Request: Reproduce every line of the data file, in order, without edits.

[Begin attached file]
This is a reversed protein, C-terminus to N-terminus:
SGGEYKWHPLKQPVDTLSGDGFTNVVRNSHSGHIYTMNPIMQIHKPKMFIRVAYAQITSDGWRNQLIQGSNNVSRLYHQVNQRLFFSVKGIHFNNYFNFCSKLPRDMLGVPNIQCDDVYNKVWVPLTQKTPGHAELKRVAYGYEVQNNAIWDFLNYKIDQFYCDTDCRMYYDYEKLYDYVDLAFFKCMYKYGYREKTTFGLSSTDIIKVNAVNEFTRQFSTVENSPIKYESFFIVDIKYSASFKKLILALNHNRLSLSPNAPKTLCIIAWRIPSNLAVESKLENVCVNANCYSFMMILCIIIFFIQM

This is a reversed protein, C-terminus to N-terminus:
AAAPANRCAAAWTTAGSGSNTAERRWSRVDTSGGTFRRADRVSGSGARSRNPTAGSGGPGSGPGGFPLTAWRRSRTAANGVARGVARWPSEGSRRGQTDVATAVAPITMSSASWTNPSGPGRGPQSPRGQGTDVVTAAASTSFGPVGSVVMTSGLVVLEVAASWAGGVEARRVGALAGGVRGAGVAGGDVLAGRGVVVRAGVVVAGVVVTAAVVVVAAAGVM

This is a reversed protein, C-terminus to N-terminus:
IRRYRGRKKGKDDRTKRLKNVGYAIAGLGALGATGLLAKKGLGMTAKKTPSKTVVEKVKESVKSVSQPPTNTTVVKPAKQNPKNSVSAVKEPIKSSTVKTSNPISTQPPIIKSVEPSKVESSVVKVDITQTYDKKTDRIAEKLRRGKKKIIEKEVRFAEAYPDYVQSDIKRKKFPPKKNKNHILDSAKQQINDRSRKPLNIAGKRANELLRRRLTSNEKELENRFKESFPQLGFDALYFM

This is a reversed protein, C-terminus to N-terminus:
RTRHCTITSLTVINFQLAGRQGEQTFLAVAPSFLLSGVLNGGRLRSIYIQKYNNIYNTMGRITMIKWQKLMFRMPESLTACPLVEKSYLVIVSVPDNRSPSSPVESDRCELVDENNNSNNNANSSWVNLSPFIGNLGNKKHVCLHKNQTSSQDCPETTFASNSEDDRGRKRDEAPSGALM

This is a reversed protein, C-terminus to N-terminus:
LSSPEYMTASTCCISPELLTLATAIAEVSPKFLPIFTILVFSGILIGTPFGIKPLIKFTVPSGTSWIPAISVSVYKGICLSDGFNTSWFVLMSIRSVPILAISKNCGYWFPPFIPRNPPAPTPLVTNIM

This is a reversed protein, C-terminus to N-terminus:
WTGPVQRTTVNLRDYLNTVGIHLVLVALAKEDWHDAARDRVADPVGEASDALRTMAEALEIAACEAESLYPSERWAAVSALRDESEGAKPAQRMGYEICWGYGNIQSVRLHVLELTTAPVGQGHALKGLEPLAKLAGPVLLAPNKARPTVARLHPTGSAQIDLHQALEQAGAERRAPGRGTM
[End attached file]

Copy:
This is a reversed protein, C-terminus to N-terminus:
SGGEYKWHPLKQPVDTLSGDGFTNVVRNSHSGHIYTMNPIMQIHKPKMFIRVAYAQITSDGWRNQLIQGSNNVSRLYHQVNQRLFFSVKGIHFNNYFNFCSKLPRDMLGVPNIQCDDVYNKVWVPLTQKTPGHAELKRVAYGYEVQNNAIWDFLNYKIDQFYCDTDCRMYYDYEKLYDYVDLAFFKCMYKYGYREKTTFGLSSTDIIKVNAVNEFTRQFSTVENSPIKYESFFIVDIKYSASFKKLILALNHNRLSLSPNAPKTLCIIAWRIPSNLAVESKLENVCVNANCYSFMMILCIIIFFIQM

This is a reversed protein, C-terminus to N-terminus:
AAAPANRCAAAWTTAGSGSNTAERRWSRVDTSGGTFRRADRVSGSGARSRNPTAGSGGPGSGPGGFPLTAWRRSRTAANGVARGVARWPSEGSRRGQTDVATAVAPITMSSASWTNPSGPGRGPQSPRGQGTDVVTAAASTSFGPVGSVVMTSGLVVLEVAASWAGGVEARRVGALAGGVRGAGVAGGDVLAGRGVVVRAGVVVAGVVVTAAVVVVAAAGVM

This is a reversed protein, C-terminus to N-terminus:
IRRYRGRKKGKDDRTKRLKNVGYAIAGLGALGATGLLAKKGLGMTAKKTPSKTVVEKVKESVKSVSQPPTNTTVVKPAKQNPKNSVSAVKEPIKSSTVKTSNPISTQPPIIKSVEPSKVESSVVKVDITQTYDKKTDRIAEKLRRGKKKIIEKEVRFAEAYPDYVQSDIKRKKFPPKKNKNHILDSAKQQINDRSRKPLNIAGKRANELLRRRLTSNEKELENRFKESFPQLGFDALYFM

This is a reversed protein, C-terminus to N-terminus:
RTRHCTITSLTVINFQLAGRQGEQTFLAVAPSFLLSGVLNGGRLRSIYIQKYNNIYNTMGRITMIKWQKLMFRMPESLTACPLVEKSYLVIVSVPDNRSPSSPVESDRCELVDENNNSNNNANSSWVNLSPFIGNLGNKKHVCLHKNQTSSQDCPETTFASNSEDDRGRKRDEAPSGALM

This is a reversed protein, C-terminus to N-terminus:
LSSPEYMTASTCCISPELLTLATAIAEVSPKFLPIFTILVFSGILIGTPFGIKPLIKFTVPSGTSWIPAISVSVYKGICLSDGFNTSWFVLMSIRSVPILAISKNCGYWFPPFIPRNPPAPTPLVTNIM

This is a reversed protein, C-terminus to N-terminus:
WTGPVQRTTVNLRDYLNTVGIHLVLVALAKEDWHDAARDRVADPVGEASDALRTMAEALEIAACEAESLYPSERWAAVSALRDESEGAKPAQRMGYEICWGYGNIQSVRLHVLELTTAPVGQGHALKGLEPLAKLAGPVLLAPNKARPTVARLHPTGSAQIDLHQALEQAGAERRAPGRGTM